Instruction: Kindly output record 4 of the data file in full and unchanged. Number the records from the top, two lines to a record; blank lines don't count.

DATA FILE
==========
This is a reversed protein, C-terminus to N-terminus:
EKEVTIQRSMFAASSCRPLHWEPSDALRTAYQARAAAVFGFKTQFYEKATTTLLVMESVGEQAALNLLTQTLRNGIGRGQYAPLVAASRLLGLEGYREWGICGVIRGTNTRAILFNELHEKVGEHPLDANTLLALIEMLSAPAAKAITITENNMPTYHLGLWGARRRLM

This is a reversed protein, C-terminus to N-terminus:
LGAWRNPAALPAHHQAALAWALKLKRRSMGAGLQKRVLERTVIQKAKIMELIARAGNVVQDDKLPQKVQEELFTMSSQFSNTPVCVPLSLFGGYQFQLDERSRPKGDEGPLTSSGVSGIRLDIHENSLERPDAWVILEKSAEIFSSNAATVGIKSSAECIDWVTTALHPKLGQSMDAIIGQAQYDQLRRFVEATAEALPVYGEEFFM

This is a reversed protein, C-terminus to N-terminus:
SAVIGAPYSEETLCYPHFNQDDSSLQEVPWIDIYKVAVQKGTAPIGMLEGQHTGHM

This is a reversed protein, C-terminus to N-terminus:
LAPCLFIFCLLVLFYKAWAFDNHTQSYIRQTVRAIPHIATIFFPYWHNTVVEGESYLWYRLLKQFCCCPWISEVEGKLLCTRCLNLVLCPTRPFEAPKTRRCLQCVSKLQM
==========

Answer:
This is a reversed protein, C-terminus to N-terminus:
LAPCLFIFCLLVLFYKAWAFDNHTQSYIRQTVRAIPHIATIFFPYWHNTVVEGESYLWYRLLKQFCCCPWISEVEGKLLCTRCLNLVLCPTRPFEAPKTRRCLQCVSKLQM